9 to 5 has been relatively snubbed by the theatre community since it opened in the spring. Both in reviews and at the Tony Awards, this show hasn't received much positive attention considering it's a big, expensive production with big, impressive names attached. It has, however, received a great audience response and when I saw the show on a Tuesday, the house was packed and the audience was having a blast. 9 to 5 is very silly, pretty low-brow, and certainly not a theatrical challenge...but that doesn't mean it's not a good time. Despite feeling underdeveloped and overproduced, 9 to 5 delivers an entertaining evening for any audience member looking for an uplifting night out. And sometimes that's all you need. I can easily put on my critic pants and tell you everything that I feel is wrong with 9 to 5, but it feels unnecessary to go there with this show.

Parton's music and lyrics are exuberantly sincere and the score itself is pretty decent on the whole. "9 to 5," the title track from the movie, is also the opening number in the musical and plays throughout the production between scenes. And 9 to 5 is all about the music. Sure, it's musical theatre, but this show provides a consistent barrage of production numbers, power ballad solos and hamonic trios. And the entire cast is talented, capable and fun to watch.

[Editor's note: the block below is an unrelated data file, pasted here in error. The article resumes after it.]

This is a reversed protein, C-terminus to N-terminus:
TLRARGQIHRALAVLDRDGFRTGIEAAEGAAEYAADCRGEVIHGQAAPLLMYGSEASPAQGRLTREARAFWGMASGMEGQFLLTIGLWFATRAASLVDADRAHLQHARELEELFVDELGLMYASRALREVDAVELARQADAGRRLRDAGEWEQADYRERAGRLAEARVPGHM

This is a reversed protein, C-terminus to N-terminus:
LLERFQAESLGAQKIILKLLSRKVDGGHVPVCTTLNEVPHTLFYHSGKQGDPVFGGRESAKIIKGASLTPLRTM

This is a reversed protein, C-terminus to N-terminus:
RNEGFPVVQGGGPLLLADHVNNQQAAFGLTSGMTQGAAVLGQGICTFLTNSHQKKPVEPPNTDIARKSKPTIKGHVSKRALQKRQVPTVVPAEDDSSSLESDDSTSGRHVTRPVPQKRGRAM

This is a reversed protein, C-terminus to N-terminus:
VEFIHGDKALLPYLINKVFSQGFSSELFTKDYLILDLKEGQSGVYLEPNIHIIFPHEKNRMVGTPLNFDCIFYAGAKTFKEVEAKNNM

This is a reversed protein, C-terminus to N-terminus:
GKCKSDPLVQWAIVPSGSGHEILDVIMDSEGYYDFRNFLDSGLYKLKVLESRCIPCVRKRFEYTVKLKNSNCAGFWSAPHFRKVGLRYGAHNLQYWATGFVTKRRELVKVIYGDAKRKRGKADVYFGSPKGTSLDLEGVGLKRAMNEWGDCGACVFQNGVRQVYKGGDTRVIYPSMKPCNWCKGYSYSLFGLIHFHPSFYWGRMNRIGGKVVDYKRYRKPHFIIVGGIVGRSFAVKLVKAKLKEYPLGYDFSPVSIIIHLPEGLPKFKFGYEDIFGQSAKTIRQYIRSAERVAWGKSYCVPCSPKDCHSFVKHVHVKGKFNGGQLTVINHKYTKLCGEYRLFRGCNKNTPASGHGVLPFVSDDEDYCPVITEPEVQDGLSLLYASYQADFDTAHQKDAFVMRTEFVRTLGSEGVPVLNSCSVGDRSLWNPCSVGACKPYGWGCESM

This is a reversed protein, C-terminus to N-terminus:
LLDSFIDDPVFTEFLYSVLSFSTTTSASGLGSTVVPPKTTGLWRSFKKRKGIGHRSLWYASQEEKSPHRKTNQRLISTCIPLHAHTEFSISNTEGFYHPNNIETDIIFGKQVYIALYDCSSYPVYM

9 to 5 is a giddy theatrical spectacular and great escapist entertainment. It's a good pick for out-of-towners who want to experience Broadway but aren't theatrically inclined. Anyone with a penchant for classical theatre or anyone who watches theatre with an analytic eye should be warned that this show is a fun romp and not much more. You won't enjoy yourself if you give it too much thought. But if you're looking for an upbeat evening out, 9 to 5 is worth experiencing.

(9 to 5 plays at the Marriot Marquis Theatre, 1535 Broadway between 45th and 46th Streets. Performances are Tuesday at 7pm, Wednesday at 2pm and 8pm, Thursday and Friday at 8pm, Saturday at 2pm and 8pm and Sunday at 3pm. Tickets are $75-$125 and can be purchased at or by calling 1800.982.2787. Win tickets for $36 by entering the lottery held at the 9 to 5 box office. Click here for lottery info. Visit for more show info.)

Wednesday, July 1, 2009

Twelfth Night (Shakespeare in the Park)

By Le-Anne

Audra McDonald - yes • Hamish Linklater - yes • original music • Anne Hathaway holds her own and will definitely please her fans and create new ones • see it

Anne Hathaway and Raul Esparza in Twelfth Night. Photo by Sara Krulwich (NY times).